Capitalizing Race

Momentous Institute has decided to capitalize all references to race including Black and White. Read more...

By Momentous Institute | Jul 10, 2020
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At Momentous Institute, we pay careful attention to the language we use to describe the students, families and communities with whom we collaborate. We aim to be respectful, inclusive and strengths-focused. We also aim to be learning-centered, which means we recognize that we are not the experts on how other people choose to self-identify, and we have to be prepared to adapt to a changing landscape.

With this in mind, Momentous Institute has decided that in our internal and external communications, we will capitalize all references to race including: Black, Latino/Latina/Latinx, Asian, Middle Eastern, Indigenous, Native and White. We will continue to capitalize ethnic or nationality identifiers such as Mexican or Canadian. We will also be proactive about allowing individuals to self-identify.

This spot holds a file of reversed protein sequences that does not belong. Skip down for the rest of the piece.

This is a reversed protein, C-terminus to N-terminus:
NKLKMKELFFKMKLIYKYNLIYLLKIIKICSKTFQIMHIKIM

The Associated Press recently changed their writing style guide to capitalize Black and Indigenous when referencing a person of people’s race ethnicity or culture. However, they did not choose to capitalize White. While traditionally we follow The Associated Press’ capitalization rules, we disagree with their decision to not capitalize White. We feel it is critical to listen to the nonprofits and organizations working in this space as thought leaders. Both Truth, Racial Healing & Transformation (TRHT) and the Center for the Study of Social Policy recommend capitalizing White. Many organizations, including The New York Times, are choosing not to capitalize White as it is often capitalized by white supremacy groups. However, we believe that widely capitalizing White in the same context as Black takes some of that power away.

We know this is a divisive decision as there are many schools of thought on what is appropriate. We also acknowledge that we have not previously had an agency stance on this issue and recognize that as we continue to learn more, we will need to acknowledge past missteps and strive to continually do better. We will continue to be learning-centered in our posture towards our agency voice and will continue to monitor trends, elevate the voices of communities and adapt to an ever-changing landscape.